They’re 140 miles apart and from two different areas of the creative spectrum, but Browning High School’s poetry club and the Art for Survival group at Helena’s Holter Museum of Art have a lot in common. Both groups serve high school students by helping them find creative expression. Both groups hosted the MAPS Media Institute Media Lab, where students learned how to tell their story on film. Each of those films received a regional High School Student Production Award by the Northwest Chapter of the National Academy of Television Arts & Sciences (NATAS, presenter of the Emmy Awards). And now, both films have been nominated for the 2019 National Student Production Awards in the Short Form Non-Fiction category.
Only five films were nominated from a field of thousands, and they are two of the nominees.
“Browning Rising Voices” tells the story of a remarkable poetry program at Browning
High School on the Blackfeet Indian Reservation, where students write and perform original spoken-word literary pieces. In this mini-documentary, students filmed their writing process and performances, and directed vignettes to accompany their poetry. The film artfully demonstrates the strength and importance of their stories.
As student Hailie Hendersen wrote for the film, “The Seventh Generation is here, and coming on strong.”
“Art for Survival” is about an after-school program at the Holter Museum of Art that provides a creative community for teens to engage with visual artists and writers to explore ways that art can help them navigate life. In this short documentary, students express what it’s like to be a teenager in contemporary society, investigate the stresses that can lead to anxiety and depression, and learn how to safely share powerful emotions in a communal setting.
“I think when we say ‘survival,’ it maybe seems a little bit dramatic, but it is an art for survival class,” said director Abigail Stiffler. “It has helped me with a lot of things, and it’s been a huge coping mechanism.”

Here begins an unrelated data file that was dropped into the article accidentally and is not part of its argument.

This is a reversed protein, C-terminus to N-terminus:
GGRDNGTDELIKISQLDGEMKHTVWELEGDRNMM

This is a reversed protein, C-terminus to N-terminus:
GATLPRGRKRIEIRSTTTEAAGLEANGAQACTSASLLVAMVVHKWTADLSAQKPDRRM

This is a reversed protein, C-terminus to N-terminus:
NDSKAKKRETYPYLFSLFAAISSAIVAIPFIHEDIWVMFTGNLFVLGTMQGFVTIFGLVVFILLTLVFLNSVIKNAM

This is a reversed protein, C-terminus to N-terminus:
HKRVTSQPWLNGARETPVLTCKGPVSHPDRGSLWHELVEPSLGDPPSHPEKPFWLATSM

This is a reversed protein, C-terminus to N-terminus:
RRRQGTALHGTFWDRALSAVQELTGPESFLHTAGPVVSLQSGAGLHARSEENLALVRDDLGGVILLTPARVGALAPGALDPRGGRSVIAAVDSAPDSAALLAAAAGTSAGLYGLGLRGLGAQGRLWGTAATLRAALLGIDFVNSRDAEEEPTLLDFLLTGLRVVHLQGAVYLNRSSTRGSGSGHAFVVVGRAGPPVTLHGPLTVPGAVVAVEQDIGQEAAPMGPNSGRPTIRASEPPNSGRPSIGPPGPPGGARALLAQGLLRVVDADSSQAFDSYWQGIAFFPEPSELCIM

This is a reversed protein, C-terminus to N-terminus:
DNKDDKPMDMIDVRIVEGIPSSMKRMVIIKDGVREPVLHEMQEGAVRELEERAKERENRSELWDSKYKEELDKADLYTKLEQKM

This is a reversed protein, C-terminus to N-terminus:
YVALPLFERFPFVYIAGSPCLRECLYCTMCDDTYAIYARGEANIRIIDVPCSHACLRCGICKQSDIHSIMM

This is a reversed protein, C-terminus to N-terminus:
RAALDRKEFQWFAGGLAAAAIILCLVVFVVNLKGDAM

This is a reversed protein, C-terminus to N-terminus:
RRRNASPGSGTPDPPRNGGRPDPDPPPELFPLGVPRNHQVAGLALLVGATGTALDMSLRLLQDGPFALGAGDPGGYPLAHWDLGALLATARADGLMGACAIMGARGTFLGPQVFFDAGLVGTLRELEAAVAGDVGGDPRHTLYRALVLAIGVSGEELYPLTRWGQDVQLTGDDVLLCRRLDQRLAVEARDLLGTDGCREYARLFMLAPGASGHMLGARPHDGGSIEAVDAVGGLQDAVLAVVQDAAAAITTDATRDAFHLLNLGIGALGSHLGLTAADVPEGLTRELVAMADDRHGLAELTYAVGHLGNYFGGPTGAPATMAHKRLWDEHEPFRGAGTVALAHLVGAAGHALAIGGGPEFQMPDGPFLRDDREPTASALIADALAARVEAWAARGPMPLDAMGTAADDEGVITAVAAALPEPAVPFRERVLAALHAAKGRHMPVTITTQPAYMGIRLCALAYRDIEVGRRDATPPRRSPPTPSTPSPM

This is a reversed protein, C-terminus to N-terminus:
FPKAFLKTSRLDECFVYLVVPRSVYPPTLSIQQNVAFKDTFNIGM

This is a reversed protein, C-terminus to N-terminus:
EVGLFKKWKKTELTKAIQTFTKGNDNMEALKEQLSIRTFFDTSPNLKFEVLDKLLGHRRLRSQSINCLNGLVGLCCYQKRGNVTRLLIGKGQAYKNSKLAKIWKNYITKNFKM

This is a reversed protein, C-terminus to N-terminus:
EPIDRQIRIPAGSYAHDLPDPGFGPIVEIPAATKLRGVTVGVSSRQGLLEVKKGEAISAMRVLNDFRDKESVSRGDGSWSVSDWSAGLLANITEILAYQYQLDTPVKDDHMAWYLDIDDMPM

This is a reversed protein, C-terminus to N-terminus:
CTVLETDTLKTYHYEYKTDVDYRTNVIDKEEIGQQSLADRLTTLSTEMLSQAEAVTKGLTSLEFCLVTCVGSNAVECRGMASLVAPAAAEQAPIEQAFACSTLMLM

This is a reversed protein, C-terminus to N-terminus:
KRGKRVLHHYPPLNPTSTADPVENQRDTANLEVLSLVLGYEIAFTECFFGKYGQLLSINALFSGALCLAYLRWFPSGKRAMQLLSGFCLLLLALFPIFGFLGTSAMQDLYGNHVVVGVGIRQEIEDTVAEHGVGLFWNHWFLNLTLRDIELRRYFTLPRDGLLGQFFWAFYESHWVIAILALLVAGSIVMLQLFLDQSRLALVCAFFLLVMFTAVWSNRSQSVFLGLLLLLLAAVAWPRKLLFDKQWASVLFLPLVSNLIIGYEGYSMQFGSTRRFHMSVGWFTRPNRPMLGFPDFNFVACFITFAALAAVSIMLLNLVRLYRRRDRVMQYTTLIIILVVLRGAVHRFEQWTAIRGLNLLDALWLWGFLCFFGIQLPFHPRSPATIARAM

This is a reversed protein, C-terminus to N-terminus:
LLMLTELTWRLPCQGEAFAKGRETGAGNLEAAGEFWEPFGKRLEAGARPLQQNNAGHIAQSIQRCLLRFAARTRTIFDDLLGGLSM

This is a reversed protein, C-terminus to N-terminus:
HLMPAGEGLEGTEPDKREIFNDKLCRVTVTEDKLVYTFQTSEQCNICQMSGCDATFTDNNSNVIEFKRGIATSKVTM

The subject matter of both films hew closely to the NATAS mandate. The National Academy of Television Arts & Sciences (NATAS) is a professional, non-profit service organization dedicated to the advancement of the arts and sciences of television and the promotion of creative leadership for artistic, educational and technical achievements within the television industry. It’s the organization that awards the Emmy’s.
“The future journalists, analysts, correspondents and entertainers of the next generation will be found among these talented young nominees represented here,” said NATAS President and CEO, Adam Sharp,. “Highlighting their work and encouraging their pursuit of excellence is one of the primary mandates of our Foundation.”
“The National Student Production Awards challenge students to be actively engaged in their education by real world experiences,” said NATAS Education Chair, Danielle Mannion.
MAPS, a free-of-charge media arts program based in Hamilton, MT, has been serving students in grades 8-12 since 2004. Classes include filmmaking, graphic design, music production and new technologies.
In 2017, MAPS was recognized as one of the top 12 creative arts youth programs in the country, with a National Arts and Humanities Youth Program Award.
“Browning Rising Voices” and “Art for Survival” were created as part of the MAPS Media Lab, the organization’s statewide educational outreach program directed by award-winning filmmaker Dru Carr.
“MAPS is so proud of the students who contributed their hard work and creative skills to these films,” said Carr. He noted that filmmakers from Browning High School were the production crew behind “Browning Rising Voices” and the teen artists from the Holter Museum in Helena were the crew for “Art for Survival.”
“We want to thank NATAS for the opportunity to showcase the powerful work MAPS students are producing,” he added. “It’s truly an honor to be a part of what they create.”
The Student Production Awards presentation will be live-streamed by NATAS on
Facebook and Twitter at Noon Mountain Time on Friday, Nov. 1.
No matter the result, MAPS Executive Director Clare Ann Harff says everybody involved is already a winner.
“MAPS is built around the idea that if you give students the tools and a professional, compassionate instruction, there is virtually no limit to what they can achieve,” she said. “The manner in which the film crew and subjects opened themselves up to the creative process is simply astounding. The sheer bravery and eloquence depicted in these films will resonate with everyone who watches them.”
To view the films, go to the MAPS Media Institute YouTube channel: